Long before turf removal became a popular gardening practice in drought-stricken California, David Pixley removed his Burbank lawn and replaced it with low-water cacti, succulents and flowers.
Like a painter with a canvas, Pixley planted an unconventional mix of things, choosing exotic plants that he finds on his travels and rare drought-resistant plants purchased at the annual Huntington Botanical Garden plant sales.
His exotic frontyard and parking strip stand out in his bucolic Burbank neighborhood where most of the homes are fronted by compact green — and brown — lawns.
In Pixley’s yard, Euphorbia tirucalli (“Sticks on Fire”) shoots up to the sky, bright purple Lampranthus spectabilis (trailing iceplant) spills out on to the sidewalk and colorful African daisies scatter the landscape.
David Pixley has been cultivating the drought tolerant garden for more than a decade.
(Glenn Koenig / Los Angeles Times)
“The parkway was designed to provide the maximum available color, planted in a fanned out style to form a “V” shape to draw your attention,” David Pixley said.(Glenn Koenig / Los Angeles Times)
Drought tolerant ice plant grows in David Pixley’s front yard in Burbank. The succulent, a perennial ground cover, requires little to no water.(Glenn Koenig / Los Angeles Times)
A colorful South African gazania.(Glenn Koenig / Los Angeles Times)
David Pixley’s front yard garden and parkway in full springtime bloom. Pixley plants the driest plants the furthest from the house and plants that require more shade and water closer to the house. “This makes watering from your rain barrel or other water capture system easier,” Pixley said.(Glenn Koenig / Los Angeles Times)
BURBANK CA. MARCH 24, 2016: David Pixley’s front yard garden and parkway at his Burbank home on March 24, 2016. He has been cultivating the drought tolerant garden for years with cuttings from the Huntington and other places. (Glenn Koenig/ Los Angeles Times)(Glenn Koenig / Los Angeles Times)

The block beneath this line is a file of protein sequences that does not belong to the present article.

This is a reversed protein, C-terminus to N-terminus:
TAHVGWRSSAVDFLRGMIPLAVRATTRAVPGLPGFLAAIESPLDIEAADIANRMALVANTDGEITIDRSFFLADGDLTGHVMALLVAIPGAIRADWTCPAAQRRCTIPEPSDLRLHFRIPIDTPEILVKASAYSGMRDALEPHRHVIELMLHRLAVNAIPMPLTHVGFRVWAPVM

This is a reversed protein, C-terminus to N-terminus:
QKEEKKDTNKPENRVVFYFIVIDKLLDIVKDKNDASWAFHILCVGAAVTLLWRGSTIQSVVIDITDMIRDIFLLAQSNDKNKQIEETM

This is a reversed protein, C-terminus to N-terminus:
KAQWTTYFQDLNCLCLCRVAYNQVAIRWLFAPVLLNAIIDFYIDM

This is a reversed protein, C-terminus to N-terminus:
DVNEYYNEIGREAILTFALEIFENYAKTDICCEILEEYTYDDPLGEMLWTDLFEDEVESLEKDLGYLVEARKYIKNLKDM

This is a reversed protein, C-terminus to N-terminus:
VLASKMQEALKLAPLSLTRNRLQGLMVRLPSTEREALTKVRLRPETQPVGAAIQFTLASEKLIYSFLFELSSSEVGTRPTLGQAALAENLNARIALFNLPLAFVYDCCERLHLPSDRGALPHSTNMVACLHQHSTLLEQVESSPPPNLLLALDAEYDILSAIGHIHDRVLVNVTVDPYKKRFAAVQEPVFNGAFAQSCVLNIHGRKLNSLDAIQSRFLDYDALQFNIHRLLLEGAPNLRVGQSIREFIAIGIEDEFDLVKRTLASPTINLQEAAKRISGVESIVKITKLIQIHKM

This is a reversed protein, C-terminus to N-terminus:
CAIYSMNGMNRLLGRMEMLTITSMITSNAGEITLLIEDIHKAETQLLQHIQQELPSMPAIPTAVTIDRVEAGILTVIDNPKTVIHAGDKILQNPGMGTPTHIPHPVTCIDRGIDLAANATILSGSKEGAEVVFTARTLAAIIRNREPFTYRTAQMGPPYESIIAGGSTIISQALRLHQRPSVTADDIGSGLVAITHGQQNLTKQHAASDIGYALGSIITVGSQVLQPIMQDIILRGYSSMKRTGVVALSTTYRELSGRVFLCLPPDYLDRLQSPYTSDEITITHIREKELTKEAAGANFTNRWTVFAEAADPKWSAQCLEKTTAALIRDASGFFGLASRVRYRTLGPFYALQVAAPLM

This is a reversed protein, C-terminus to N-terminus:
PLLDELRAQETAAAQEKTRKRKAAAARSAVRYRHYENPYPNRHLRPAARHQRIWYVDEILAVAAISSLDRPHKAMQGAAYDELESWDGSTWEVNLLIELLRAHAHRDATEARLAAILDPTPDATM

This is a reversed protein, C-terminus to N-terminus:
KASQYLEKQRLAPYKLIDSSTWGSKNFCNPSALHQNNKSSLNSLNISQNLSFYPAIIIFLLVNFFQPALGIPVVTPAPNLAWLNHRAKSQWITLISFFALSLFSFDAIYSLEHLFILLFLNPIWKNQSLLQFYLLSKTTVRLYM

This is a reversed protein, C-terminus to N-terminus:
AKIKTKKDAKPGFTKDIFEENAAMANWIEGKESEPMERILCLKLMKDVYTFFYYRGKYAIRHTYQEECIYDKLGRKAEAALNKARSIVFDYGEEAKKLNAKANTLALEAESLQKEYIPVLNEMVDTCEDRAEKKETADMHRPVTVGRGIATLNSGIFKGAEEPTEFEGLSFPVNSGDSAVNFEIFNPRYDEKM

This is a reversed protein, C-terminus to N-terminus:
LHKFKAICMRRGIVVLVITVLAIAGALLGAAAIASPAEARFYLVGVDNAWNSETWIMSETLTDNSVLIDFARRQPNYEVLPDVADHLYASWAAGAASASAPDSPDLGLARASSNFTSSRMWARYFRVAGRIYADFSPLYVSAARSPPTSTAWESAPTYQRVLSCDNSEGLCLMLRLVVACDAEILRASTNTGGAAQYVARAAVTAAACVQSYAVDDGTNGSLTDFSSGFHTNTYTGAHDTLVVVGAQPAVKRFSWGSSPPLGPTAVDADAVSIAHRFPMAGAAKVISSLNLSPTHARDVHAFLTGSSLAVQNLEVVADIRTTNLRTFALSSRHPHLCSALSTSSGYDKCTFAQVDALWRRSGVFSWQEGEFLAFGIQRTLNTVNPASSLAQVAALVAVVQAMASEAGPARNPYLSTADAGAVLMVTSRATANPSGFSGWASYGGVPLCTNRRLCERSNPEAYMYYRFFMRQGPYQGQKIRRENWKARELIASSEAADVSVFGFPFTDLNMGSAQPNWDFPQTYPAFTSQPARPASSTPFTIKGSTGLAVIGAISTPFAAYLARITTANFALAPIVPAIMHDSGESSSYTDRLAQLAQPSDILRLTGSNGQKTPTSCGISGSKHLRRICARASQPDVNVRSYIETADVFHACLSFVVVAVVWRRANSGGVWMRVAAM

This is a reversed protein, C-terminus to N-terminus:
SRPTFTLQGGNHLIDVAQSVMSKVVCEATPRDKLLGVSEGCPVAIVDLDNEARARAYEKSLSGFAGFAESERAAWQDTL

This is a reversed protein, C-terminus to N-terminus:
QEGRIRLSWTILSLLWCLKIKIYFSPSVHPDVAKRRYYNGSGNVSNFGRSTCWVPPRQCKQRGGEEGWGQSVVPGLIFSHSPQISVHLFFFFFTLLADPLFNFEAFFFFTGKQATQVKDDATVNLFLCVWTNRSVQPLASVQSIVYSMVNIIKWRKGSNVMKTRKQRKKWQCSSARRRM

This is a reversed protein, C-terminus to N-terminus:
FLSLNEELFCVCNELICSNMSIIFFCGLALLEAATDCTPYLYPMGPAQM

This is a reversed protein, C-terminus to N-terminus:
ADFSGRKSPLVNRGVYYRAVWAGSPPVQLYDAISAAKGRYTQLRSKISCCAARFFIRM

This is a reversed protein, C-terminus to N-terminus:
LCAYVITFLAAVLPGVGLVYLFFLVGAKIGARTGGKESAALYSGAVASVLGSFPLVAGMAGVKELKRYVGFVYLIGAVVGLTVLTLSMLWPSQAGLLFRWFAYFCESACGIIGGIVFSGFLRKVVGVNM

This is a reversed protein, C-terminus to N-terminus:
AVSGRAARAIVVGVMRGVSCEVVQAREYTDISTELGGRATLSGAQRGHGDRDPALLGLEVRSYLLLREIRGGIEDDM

A tropical cordyline makes a surprise appearance in the parking strip.(Glenn Koenig / Los Angeles Times)
A tropical bromeliad plant grows in David Pixley’s front yard in Burbank.(Glenn Koenig/ Los Angeles Times )
A spiky aloe adds to the diverse landscape.(Glenn Koenig / Los Angeles Times)
David Pixley and his macaw, Casper, in the front yard of his Burbank home.(Glenn Koenig / Los Angeles Times)
Assorted succulents grow in a planter in David Pixley’s front yard.(Glenn Koenig / Los Angeles Times)
African Daisies and gazanias add a burst of color to David Pixley’s front yard, which was formerly a lawn.(Glenn Koenig / Los Angeles Times)
Cordyline can handle full sun and little water.(Glenn Koenig / Los Angeles Times)
Pixley likes to plant contrasting plants that have bold colors and textures such as ice plant. “They are simple to plant, easy to establish,” said Pixley. “They are durable, have low maintenance and most are drought tolerant. I keep the sidewalk and street section clean by cutting back any plants that hang over.”(Glenn Koenig / Los Angeles Times)
The free-for-all plant palette includes unusual cacti and succulents, blooming aloes, tropical cordyline and South American flowering bromeliads.
“I think education is the most important thing right now,” said Pixley, who waters his garden with buckets of water collected from his shower. “We need to teach our kids what to plant. This drought isn’t going away.”
A big fan of color, Pixley is constantly adding and editing the jungle-like landscape, experimenting with California native plants, dramatic agave, humming bird attracting salvias and South African gazanias.
“I plant contrasting plants that have bold colors and textures,” said Pixley, who worked as a gardener at the Huntington for several years. “This gives the garden a flow that draws the eye to each distinct section of the yard.”
Neighbors who encounter Pixley in his garden on a nightly basis may find him with his multicolored macaw, Casper, on his shoulder. They will also be invited to take a cutting home from his densely populated soil.
For some, Pixley’s always-evolving garden is a delightful change from the traditional suburban landscape.
“I love the way there is always something new in bloom regardless of the season,” says neighbor Kirsti Ronback. “His garden is a little tropical oasis in the middle of the Magnolia Park flatlands.”
For homeowners considering turf removal, Lucinda McDade, executive director of Rancho Santa Ana Botanic Garden in Claremont, notes that now is the best time to kill your lawn.
“I advise people to spend the summer killing their lawn while they dream about what they want their landscape to look like and then fact-find to figure out how to get there,” McDade said in an email.
“As you drive around, identify landscapes (and individual plants) that you really like. Likewise in your neighborhood, parks, gardens, and online, learn what you like (and equally important do not like) and find out what it is. The basic advice is to kill your lawn NOW and plan to plant no sooner than October.”
Pixley’s top 10 picks for plants in his zone that do well with little or no water:
Pink Muhly Grass
Red Hot Poker
Sempervivum (Hens and Chicks)
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